Tuesday, January 29, 2013

Loss can be gain


Aging and loss seem to go together. Our aging friends die. Our faculties waver at best and some vanish. We lose our keys, glasses, and other possessions. Memory falters and we even lose interest in activities that we once enjoyed. This morning’s devotional takes a look at the opposites — three things that cannot be lost.
So now faith, hope, and love abide, these three; but the greatest of these is love. (1 Corinthians 13:13)

Some think faith is the most important on this list. Hebrews 11:6 says that “without faith it is impossible to please God” yet love is greater.

Hope sits in the middle yet I wonder why it is on the list, for in eternity with Christ, all hope will be fulfilled. Yet  hope means expectation and with that definition, heaven will be a place of continual delight, including expectations and their fulfillment.

The third item is love. This verse says it will abide or remain and that it is the greatest item on the list. This love is “agape” and means benevolent and sacrificial actions for the good of others.

1 Corinthians 13 gives some examples. This kind of love is not mere talk, but action. It comes from the heart of Jesus and is motivated by our faith in Him. Love is also energized by a hope for positive things, a looking forward to the future and forgetting about the past. Love is also caring about others to the point of being willing to die for them.

Earlier, the chapter says that faith can move mountains, but without love, moving mountains is nothing. It also makes clear that if love is not in everything I do, my life is nothing.

Before reading this, I’ve thought about what would be left when I die. I can make sure my stuff goes to people who need it, but will I leave behind any of the qualities describing love — patience, kindness, generosity, humility, courtesy, unselfishness, a good temper, and a sincerity that keeps no record of wrongs?

The devotional writer points out that each description about love is in relation to people and life. That is, love applies to what is known today rather that what will happen in the unknowns of eternity. While the Bible says love will abide or last forever, God did not intend that it be kept in my pocket until that day when I arrive there. Just as eternal life is a present possession for those who know and have Christ in our lives, so is love intended to be lived out here and now, not just a possession for a far off future.

The devotional says, “Lavish (love) on the poor, where it is very easy; especially on the rich, who often need it most; most of all on our equals, for whom perhaps we each do least of all. There is a difference between trying to please and giving pleasure. Give pleasure. Lose no chance of giving pleasure.”
 
These are convicting thoughts. I rate myself as stingy with love. I can be impatient and thoughtless, selfish and carry grudges. Love does not do these things. Losing stuff and my faculties is nothing compared to the need to lose these sinful attitudes — and then let the Holy Spirit fill the empty spaces with the love of God.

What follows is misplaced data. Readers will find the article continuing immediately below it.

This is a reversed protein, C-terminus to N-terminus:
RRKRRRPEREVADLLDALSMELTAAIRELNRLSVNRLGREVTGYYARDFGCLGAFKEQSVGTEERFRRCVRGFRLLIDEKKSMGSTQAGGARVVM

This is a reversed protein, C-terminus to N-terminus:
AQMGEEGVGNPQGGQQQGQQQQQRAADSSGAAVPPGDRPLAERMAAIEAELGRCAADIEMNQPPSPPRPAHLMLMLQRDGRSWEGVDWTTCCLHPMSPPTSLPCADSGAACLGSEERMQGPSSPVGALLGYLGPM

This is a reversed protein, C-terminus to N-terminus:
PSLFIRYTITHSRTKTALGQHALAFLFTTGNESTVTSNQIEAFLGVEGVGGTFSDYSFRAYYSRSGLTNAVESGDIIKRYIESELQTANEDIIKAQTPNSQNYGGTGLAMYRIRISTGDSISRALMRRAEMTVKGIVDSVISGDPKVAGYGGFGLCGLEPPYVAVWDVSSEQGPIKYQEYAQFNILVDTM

5 comments:

Derrick Stewart said...

Hi Elsie! I'd like to get your insight on this verse (1 Cor 13:13).

I'm trying to understand how faith and hope can abide forever when, in heaven, we finally see and enjoy and when love becomes the consummation of faith and hope.

Elsie Montgomery said...

Hi Derrick,
Off the top of my head, I'm thinking if there were no abiding faith, hope, and love, what would we have? Doubt, unbelief, hopelessness, apathy, hate? That is not a very "theological" answer though. :-) Perhaps this is better: for all of eternity, we will still trust God. For all of eternity we will know that our only hope in being there was because of God's grace and Jesus Christ. And for all of eternity, we will love God and love one another. In that way, all three will abide, and perhaps in dimensions that I cannot think of. Does that help? If you want to talk more about this, get back to me. It's a great question!!

Elsie

Derrick Stewart said...

"for all of eternity, we will still trust God"

This makes sense and confirms one of the thoughts I had on the verse. By the way, this question arose after studying Matthew Henry's commentary on the passage, where he says 'Faith fixes on the divine revelation, and assents to that: hope fastens on future felicity, and waits for that: and in heaven faith well be swallowed up in vision, and hope in fruition. There is no room to believe and hope, when we see and enjoy.'

I love reading his commentary and it has not been common that I've questioned it. I understand what he is stating in this quote and further comments but, to me, it doesn't seem to support or address what the Holy Spirit is saying through Paul ... that the former two abide forever. It could that perhaps this is one of those aspects of eternity that will be revealed when we arrive on the shores of glory. Also, it could be more than coincidence that this verse is proceed by a verse that says, 'Now I know in part; then I shall know fully'.

:)

If you are interested in the commentary for this passage, go here: http://www.biblestudytools.com/commentaries/matthew-henry-complete/1-corinthians/13.html

Elsie Montgomery said...

Thanks for making me think! I've noticed in my studies that theologians can make mistakes - which is humbling. If these learned people can do it, then me also... and far more likely. Your quote, "Now I know in part..." is a great comfort. One day we will know fully, and what will be even more amazing is that we will all agree!

Thanks for the interaction and the link. I probably have Matthew Henry in logos, so will now have a look. :-)

Derrick Stewart said...

You're welcome and thank you for reciprocating! Amen.

In His love and service,
Derrick